To begin with, the economics we mentioned above can’t be totally ignored.  Space on an aircraft always comes at a premium.  Typically direct flights and non-stop flights justify a higher price because of the speed of transit and reduced potential for delays.  Hence, one cost saving solution shippers can opt for is an indirect service, which typically involves a slightly longer transit for a slightly lower price.  As an example, cargo flying from New York to Sydney, Australia on a direct flight with QANTAS moves at nearly double the cost per kilogram of the same shipment traveling on Qatar Airways via Doha, using 2 flights.  This may seem odd to the consumer: 1 flight ought to be cheaper to operate and load versus 2 flights and a longer route.  However, the carrier offering direct service justifies their price premium by getting cargo directly to destination in a shorter time frame.  The indirect carrier justifies their discount by pulling in cargo from all their destinations into a single freight hub and profiting from the potentially greater volume (in theory, anyways).

What new shippers typically fail to understand is that the cost cannot be continuously decreased by increasing the transit time.  So this creates a common follow up question such as “Can you give us a really slow service that takes 7-10 days maybe for a really low price?”.  This is something that really doesn’t exist, and if a huge price discount is to be found it’s probably because the airline has no traffic going to a particular destination and hence markets the space more aggressively, rather than pricing the service based on transit times.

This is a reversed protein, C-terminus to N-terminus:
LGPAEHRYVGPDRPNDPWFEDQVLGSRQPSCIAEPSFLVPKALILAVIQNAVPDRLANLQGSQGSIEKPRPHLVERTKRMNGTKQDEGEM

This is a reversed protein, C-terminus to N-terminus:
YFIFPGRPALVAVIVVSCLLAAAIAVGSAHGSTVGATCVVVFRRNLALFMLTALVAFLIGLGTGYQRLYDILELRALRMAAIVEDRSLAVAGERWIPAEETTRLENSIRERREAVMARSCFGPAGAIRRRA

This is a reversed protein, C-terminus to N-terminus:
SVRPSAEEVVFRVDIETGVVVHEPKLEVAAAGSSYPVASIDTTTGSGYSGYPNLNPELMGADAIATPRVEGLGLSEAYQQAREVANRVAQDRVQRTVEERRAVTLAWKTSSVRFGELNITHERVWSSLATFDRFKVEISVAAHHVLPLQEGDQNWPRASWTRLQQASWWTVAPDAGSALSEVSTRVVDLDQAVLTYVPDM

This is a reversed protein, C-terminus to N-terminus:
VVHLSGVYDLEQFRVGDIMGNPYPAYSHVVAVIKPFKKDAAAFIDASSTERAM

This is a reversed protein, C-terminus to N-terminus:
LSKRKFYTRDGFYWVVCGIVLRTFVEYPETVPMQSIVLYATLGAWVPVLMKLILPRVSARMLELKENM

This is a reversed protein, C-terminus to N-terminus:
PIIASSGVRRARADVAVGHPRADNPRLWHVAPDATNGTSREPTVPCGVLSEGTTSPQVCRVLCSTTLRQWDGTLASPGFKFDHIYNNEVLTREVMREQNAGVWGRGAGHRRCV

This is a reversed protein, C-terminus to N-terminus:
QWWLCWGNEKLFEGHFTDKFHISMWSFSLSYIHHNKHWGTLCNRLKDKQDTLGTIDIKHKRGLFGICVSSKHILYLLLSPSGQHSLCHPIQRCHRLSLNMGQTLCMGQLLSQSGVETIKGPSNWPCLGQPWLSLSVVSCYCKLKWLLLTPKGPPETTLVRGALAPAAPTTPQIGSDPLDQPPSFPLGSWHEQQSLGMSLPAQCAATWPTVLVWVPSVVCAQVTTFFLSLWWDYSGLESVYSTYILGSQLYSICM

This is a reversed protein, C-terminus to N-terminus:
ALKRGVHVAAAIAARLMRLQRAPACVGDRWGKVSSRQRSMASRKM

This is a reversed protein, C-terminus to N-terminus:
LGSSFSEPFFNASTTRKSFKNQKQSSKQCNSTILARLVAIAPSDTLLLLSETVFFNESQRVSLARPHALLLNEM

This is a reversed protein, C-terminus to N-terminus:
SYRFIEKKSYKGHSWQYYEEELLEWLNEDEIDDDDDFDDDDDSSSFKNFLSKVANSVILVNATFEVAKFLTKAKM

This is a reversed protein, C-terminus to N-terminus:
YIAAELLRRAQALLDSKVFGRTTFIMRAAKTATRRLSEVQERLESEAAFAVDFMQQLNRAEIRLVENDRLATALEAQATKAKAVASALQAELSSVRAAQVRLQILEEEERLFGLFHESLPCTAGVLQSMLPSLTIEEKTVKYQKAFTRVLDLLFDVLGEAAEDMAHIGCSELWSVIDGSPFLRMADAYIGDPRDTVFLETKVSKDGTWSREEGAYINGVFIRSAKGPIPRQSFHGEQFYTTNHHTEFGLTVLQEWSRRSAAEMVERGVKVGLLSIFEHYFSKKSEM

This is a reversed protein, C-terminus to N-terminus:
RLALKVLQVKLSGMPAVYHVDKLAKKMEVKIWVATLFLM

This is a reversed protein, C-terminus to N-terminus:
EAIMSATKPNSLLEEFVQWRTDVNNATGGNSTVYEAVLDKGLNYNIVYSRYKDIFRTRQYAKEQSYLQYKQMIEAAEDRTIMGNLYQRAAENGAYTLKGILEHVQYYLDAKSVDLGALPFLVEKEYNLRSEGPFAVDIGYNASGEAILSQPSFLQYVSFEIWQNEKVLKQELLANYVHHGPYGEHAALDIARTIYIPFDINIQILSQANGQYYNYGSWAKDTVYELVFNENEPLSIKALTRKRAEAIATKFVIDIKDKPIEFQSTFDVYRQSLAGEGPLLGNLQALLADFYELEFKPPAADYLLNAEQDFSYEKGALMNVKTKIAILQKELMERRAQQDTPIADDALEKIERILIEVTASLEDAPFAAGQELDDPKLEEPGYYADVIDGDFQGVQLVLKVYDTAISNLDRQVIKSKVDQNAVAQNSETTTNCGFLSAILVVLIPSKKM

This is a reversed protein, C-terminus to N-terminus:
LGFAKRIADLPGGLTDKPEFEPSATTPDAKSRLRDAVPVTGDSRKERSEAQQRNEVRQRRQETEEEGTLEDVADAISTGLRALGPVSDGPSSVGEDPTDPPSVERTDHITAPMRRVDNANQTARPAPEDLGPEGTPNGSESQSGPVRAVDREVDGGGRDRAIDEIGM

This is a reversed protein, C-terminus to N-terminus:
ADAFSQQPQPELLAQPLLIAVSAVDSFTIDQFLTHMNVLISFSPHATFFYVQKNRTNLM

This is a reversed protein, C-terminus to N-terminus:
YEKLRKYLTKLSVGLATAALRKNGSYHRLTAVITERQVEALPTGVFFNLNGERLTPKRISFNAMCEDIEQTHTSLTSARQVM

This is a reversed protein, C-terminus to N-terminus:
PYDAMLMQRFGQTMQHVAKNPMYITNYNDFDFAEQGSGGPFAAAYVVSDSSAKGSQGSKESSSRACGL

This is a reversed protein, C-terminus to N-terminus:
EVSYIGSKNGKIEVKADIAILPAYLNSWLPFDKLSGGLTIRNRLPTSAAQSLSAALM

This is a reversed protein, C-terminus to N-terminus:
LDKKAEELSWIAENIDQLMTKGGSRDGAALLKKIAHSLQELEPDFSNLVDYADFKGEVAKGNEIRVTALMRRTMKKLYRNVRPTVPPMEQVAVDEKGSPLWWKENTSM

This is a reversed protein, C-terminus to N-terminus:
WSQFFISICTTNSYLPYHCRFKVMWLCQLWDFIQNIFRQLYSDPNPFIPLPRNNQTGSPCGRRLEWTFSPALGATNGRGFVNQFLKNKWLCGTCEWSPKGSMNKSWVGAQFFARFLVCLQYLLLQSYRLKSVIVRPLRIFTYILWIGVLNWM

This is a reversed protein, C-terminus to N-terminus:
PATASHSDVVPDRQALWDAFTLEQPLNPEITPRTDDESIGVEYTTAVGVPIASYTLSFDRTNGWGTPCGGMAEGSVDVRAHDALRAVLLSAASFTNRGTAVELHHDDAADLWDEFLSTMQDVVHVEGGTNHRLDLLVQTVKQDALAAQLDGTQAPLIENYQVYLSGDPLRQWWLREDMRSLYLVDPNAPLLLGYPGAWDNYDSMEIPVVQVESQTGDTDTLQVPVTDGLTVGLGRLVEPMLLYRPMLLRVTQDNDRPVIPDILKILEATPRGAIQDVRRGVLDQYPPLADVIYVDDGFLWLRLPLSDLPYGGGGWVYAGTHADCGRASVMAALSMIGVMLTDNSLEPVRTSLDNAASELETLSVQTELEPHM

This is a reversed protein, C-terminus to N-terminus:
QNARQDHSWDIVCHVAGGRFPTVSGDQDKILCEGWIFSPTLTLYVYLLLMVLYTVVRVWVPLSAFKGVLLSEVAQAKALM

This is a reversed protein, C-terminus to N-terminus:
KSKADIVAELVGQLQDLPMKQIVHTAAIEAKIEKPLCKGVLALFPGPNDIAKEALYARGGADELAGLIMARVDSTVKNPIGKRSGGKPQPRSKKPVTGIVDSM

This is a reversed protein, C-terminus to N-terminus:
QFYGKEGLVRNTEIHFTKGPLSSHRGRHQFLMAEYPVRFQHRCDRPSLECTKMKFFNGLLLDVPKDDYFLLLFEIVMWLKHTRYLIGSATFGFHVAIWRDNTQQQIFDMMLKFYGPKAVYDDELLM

There are, however, some scenarios where we are able to get creative with the mode of transport by adopting a multi-modal solution.  For example, cargo being routed to landlocked countries in Central Africa, Central Asia or Central Europe can be sailed to major nearby cargo hubs such as Abidjan, Bremerhaven, Dubai or Sharjah and then flown or trucked a short distance to countries of final destination such as Afghanistan, Mali, Switzerland, etc.  This sharply reduces the total landed cost of product at destination and also improves transit time over a pure ocean service.  We offer similar solutions for our customers in the garment and textile industry by sailing cargo from Bangladesh to Dubai and then flying the goods to the United States, thus taking advantage of low inbound air freight rates and ample capacity that is typically not available in the country of origin of the goods.  Sometimes the opposite works too as cargo can be flown from a landlocked country such as Nepal, into a major nearby port city and then transferred to ocean containers for final transit to Europe or the United States.

The ultimate way to avoid air freight costs, of course, is to not ship via air at all, and for customers who do not ship enough material to fill an ocean container on their own, the option of LCL ocean freight exists.  Of course this is a longer transit time service than even standard containerized ocean freight, but the cost is often justifiable.